Teams of young people are being recruited to road test public transport across the Capital and the Lothians to devise improvements for the next generation of passengers.
Their findings will be sent to ministers and operators to help shape the future of bus and rail travel.
The nine-month project comes two months after a report showed young people feared they were missing out on the cheapest way to travel.
Fifteen-strong “regional design teams” of 16 to 25-year-olds will investigate travel in Edinburgh, Midlothian, Fife and Clackmannanshire as part of the 2018 Year of Young People.
The yTravel research is being spearheaded by youth information charity Young Scot and the South East of Scotland Transport Partnership co-ordinating body.
Young Scot is seeking volunteers from youth groups to take part. Their ideas will go to the Scottish Government’s Transport Scotland agency and transport firms. A report by the charity and bus operator Stagecoach released in December found two thirds of young people questioned thought they were missing out on special offers and discounts.
One in four were not confident they had bought the cheapest ticket.
Young Scot chief executive Louise Macdonald said: “Young people tell us travel is one of the biggest challenges they face.
“Affordable and accessible public transport that goes where young people need it to and when they need it to unlocks all sorts of opportunities and services for them.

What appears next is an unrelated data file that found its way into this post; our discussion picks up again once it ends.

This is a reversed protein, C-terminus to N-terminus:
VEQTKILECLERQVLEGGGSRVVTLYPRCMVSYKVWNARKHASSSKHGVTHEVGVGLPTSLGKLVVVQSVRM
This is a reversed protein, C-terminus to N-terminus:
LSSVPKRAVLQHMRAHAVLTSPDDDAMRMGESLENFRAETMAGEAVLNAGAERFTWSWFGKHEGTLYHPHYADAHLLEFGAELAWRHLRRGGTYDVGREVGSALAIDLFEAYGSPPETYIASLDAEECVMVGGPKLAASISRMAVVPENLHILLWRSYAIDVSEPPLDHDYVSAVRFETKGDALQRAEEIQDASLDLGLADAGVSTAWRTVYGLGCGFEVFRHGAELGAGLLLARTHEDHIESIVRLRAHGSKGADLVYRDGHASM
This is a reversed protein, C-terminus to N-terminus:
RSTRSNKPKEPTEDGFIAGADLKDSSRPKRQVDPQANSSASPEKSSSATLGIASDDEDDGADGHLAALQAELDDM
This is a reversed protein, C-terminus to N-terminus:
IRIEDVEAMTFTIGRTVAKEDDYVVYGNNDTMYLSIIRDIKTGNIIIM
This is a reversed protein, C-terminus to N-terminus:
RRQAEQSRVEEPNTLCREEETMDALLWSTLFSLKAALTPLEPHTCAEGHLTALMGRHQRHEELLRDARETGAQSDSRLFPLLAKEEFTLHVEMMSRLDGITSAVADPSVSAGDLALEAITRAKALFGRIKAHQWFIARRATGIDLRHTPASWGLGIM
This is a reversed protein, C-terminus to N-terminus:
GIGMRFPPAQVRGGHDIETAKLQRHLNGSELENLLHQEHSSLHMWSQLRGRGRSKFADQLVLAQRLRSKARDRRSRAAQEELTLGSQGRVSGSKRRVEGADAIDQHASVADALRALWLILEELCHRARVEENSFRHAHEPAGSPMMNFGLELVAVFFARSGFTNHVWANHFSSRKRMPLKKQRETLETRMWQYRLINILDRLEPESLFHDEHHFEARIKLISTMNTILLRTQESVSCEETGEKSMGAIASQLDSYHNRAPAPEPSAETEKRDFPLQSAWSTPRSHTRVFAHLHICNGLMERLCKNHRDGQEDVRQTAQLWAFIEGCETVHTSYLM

“yTravel is a great opportunity for young people to work together to create solutions to the issues they face every day and have a real impact on this important topic during the Year of Young People 2018.”
Anthony Smith, chief executive of passenger watchdog Transport Focus, said the body had called for fares and discounts to be more widely publicised by operators.
“We know that young people – like most other public transport users – are concerned with the value for money, punctuality and reliability of their service,” he said. “We recently published some insight for the bus industry and local authorities to use to help improve the experience for young people. This includes making fares information, discounts and deals more widely publicised”
Nigel Serafini, commercial director of Lothian Buses, said the operator offered a range of fares, free wifi and USB charging points on many buses “to help make our services more attractive to young people”.
Transport minister Humza Yousaf said: “It is fitting in this Year of Young People we provide young people the opportunity to have their say on how our transport system should adapt and evolve to meet their needs.”